• Ayk says:

      There is a Euro standard for flippers that differentiates between those where the chin bar is intended to protect and those where it’s not. The Vemar flippers have protective chin bars and meet that standard.

  12. smitty74 says:

    I like my Multitec for at least 2 reasons. First the field of view when the facemask is up is like an open face, which is handy when backing up my bike into a parking space or other confined location. Second, when I’m traveling fast and far, I can refuel myself and my bike quickly without the need to remove my helmet. They’re not for everyone, but neither is riding motorcycles.

  13. Jeremy in TX says:

    I ride with a full face helmet most of the times for safety reasons, but I also own a Nolan modular which I love. If I am riding with others or going on a long trip, I’ll usually take the Nolan. It is nice to be able to flip up the lid to have a quick word with another rider or get a little more air in during a really hot day when moving slow. With the lid down, I can still protect my face from bugs, cold, pelting rain and asphalt even if the level of protection falls short of a full face.

    The Nolan is certainly heavier than my carbon-fiber full-face, but I honestly don’t really notice while riding and think it is actually more comfortable at higher speeds (naked bike rider) presumably because the extra mass keeps my head from from being jostled as much by turbulence.

    This NeoTec costs twice what I paid for the Nolan, but if it more comfortable and the locks prove to be more secure under Sharp testing, it is worth the premium.

  14. Kjazz says:

    “I’ll come out and say it: I really don’t understand why you’d want a modular (flip-front) helmet.”

    Well then, apparently you lack even the most basic ability to project typical motorcycling scenarios into your imagination. Such as…..

    1) Those of us who wear glasses find a flip front especially nice for the obvious reasons of contantly removing the damn things to put on or take off our non-flip helmets;
    2) A flip front is great for those quick moments at a stoplight or wherever, when one needs to communicate clearly with someone else without the typical “WTF did you say…!!?”;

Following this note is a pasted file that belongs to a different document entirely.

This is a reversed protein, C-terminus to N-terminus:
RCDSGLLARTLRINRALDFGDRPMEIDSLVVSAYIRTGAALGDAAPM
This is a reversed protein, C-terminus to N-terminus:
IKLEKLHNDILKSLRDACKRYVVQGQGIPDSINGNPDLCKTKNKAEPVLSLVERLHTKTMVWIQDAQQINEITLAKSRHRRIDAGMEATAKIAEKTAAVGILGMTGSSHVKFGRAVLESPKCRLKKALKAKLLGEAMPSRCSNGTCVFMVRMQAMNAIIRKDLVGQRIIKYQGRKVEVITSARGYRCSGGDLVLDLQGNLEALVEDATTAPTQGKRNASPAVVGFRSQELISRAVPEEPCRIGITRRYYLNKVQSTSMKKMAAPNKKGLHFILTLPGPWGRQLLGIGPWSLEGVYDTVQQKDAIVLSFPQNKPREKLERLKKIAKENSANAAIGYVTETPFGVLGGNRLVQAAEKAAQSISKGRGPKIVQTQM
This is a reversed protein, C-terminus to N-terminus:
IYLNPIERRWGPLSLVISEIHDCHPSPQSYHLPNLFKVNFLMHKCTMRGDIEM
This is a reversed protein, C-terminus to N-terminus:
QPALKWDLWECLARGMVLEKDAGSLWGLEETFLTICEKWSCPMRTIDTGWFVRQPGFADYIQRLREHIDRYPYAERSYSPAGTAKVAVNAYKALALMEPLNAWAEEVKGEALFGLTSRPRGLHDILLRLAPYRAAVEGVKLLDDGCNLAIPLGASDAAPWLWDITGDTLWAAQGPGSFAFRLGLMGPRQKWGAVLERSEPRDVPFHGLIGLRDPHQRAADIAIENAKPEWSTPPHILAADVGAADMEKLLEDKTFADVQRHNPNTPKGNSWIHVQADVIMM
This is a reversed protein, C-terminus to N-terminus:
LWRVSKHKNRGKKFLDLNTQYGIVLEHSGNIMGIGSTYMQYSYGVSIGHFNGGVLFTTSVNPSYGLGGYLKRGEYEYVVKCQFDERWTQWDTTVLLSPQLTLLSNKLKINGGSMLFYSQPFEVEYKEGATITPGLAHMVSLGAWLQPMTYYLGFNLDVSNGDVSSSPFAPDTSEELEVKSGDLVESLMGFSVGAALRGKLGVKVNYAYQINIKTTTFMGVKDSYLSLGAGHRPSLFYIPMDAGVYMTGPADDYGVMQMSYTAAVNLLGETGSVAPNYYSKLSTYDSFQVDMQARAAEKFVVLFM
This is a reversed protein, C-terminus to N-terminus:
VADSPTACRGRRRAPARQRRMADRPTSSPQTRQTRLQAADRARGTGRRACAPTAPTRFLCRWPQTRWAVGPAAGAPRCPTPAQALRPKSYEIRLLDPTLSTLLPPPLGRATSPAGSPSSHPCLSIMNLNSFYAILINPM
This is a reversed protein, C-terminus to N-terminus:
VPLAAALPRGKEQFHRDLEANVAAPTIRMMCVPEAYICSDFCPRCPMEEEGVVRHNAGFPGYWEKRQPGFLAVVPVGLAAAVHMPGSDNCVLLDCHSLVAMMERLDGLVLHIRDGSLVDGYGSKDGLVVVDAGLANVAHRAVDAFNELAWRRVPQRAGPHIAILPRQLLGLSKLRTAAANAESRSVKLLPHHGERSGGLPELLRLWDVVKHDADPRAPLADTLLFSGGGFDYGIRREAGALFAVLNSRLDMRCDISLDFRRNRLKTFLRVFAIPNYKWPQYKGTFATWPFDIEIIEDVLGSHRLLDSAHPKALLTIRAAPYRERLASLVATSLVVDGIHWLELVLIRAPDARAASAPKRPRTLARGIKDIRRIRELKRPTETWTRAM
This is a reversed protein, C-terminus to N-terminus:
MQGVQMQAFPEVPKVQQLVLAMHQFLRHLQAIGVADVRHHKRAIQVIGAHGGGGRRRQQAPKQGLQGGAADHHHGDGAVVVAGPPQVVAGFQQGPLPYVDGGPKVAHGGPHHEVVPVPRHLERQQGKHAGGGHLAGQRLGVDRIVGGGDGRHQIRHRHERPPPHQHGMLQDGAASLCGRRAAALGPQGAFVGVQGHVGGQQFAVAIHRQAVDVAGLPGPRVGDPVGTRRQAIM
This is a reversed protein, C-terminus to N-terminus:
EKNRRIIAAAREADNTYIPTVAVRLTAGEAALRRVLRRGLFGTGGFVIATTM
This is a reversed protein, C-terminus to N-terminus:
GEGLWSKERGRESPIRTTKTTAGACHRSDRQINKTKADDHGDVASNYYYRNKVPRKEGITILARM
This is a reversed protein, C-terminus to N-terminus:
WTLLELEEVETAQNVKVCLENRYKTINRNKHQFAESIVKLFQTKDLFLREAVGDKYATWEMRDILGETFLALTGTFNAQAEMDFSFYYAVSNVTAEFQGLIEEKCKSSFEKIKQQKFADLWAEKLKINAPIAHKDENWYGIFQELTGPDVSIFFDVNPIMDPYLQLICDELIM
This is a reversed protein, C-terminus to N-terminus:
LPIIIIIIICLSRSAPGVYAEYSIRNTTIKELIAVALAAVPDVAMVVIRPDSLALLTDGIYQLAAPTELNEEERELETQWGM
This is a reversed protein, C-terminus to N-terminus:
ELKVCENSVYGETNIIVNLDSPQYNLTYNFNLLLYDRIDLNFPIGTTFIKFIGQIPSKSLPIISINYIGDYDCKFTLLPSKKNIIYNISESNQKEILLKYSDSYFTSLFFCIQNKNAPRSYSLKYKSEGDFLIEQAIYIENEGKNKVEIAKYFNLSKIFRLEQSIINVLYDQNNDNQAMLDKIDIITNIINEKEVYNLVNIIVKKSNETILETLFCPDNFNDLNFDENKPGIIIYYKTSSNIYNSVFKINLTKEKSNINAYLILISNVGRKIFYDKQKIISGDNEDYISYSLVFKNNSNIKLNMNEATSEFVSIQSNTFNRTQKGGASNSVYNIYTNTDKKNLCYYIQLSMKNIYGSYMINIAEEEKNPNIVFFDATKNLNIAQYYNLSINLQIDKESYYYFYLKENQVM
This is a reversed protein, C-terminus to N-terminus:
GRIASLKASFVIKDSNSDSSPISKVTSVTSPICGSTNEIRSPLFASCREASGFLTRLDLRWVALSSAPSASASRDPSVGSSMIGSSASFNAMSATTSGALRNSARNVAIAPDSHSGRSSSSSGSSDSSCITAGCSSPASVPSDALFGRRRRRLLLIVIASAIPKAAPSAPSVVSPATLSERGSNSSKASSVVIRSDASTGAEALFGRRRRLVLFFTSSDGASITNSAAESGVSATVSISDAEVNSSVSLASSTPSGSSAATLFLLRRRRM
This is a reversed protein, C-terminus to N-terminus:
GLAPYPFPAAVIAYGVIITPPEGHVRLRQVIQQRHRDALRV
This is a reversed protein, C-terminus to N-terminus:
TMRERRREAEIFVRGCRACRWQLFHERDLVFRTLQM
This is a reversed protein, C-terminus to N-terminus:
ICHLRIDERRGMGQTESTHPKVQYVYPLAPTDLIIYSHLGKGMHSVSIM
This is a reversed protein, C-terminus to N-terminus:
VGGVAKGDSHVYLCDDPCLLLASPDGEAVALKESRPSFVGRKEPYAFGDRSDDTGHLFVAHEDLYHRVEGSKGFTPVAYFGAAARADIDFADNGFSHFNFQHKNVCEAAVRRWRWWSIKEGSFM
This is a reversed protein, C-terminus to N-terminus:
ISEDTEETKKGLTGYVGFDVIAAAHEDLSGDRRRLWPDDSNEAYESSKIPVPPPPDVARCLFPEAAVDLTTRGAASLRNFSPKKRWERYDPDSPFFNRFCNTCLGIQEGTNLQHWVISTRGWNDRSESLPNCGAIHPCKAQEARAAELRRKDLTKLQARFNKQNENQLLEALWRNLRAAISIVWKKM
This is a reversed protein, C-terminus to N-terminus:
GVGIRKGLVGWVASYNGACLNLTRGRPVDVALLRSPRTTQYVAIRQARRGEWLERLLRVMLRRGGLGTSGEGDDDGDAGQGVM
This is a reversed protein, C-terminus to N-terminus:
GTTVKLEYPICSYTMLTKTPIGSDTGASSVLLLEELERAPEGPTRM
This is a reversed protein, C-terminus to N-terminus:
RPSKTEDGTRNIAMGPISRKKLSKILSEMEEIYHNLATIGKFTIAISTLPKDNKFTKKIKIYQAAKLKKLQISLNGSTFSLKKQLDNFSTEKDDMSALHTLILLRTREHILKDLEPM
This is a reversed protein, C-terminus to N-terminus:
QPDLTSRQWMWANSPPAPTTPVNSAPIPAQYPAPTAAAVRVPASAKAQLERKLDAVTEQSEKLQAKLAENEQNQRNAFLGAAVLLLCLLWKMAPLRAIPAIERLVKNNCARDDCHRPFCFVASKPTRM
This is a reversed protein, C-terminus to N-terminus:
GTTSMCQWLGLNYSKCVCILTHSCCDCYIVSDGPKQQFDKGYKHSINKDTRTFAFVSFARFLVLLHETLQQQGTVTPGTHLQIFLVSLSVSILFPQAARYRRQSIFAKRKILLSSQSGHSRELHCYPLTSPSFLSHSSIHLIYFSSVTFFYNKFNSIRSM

3) Sometimes it’s nice to lift the front just to get a blast of air for a minute;
    4) or, take a drink from a water bottle;
    5) or, pick my nose;
    6) or, ad naseum……(now you can think of a few I’ll bet)

    It may add some weight, but unless you’ve got a weak pencil neck, it’s not so much as to cause an issue; especially with the lighter overall units that are being produced.

    Now the inner shield is another thing completely. I’ll NEVER buy another helmet that does not have an inner shade/shield. That is the MOSTest BESTest convenientest thing since sliced bologna.

  15. kman says:

    I’ve never really wanted a flip front either, never really understood the purpose. But when dual sport riding, my buddy uses one, and I think it makes some sense for that environment. I don’t get why anyone would want to ride with an open face helmet either (don’t believe I would have a face or jaw without a full face), let alone without one, so whatever, guess it takes all kinds of riders and helmets to fit their demands. Not sure your preferences really have anything to do with reviewing the product.

    • Ziggy says:

      Not sure what your friend considers “dual sport” but my experience with that kind of riding is that a god hard DS ride is one of the most physically exhausting and dangerous styles of riding out there, oftentime with multiple crashes and drops in a single day. To me it seems an absurdity that anything less than a full dirt bike helmet and / or full face helmet would be used for DS riding. I always assumed these silly flip lids were for scooter riders in the city.

      • x-planer says:

        Well, you know what they say when you “assume” ziggy. I would say any ride that has several drops and crashes in a day is a dirt bike ride. Several drops and crashes on a dual sport is not too good. And on an adventure ride on a big trailie you really shouldn’t be crashing, dropping or picking up your almost 600 lb adv bike at all. Makes for a long day. Anyway, the flip up are good helmets, I’ve started using one after almost 40 years of full face and I like it. Any crash that would destroy the chin bar on a modular as opposed to a full face would be a bad impact.

  16. Ayk says:

    If your last Shoei was too tight…it was the wrong size or head shape for you. And if this one is comfy right away…it’s probably the wrong size. Since no two heads are alike, helmet reviewers should be careful about dissing the fit of a lid.

  17. BillyGoat says:

    I had a flip up; a Schuberth. And I agree; I still don’t know what a flip up helmet is for, unless you do alot of talking to a passenger (without an intercom) or eat/drink with your helmet on? Really?

  18. PN says:

    I liked the Multitech and I like the Neotec except for the price so I’m leaning towards the new Nolan N104 for ~$350.

  19. takehikes says:

    As Bell helmet used to say “if you have a 10 dollar head buy a 10 dollar helmet”. Well I guess I do since about $100 is my limit for a helmet. $650 for a flip front helmet? If I’m going to spend that kind of cash on my melon it will be a real full face. Mostly use a 3/4 Rockhard and love it.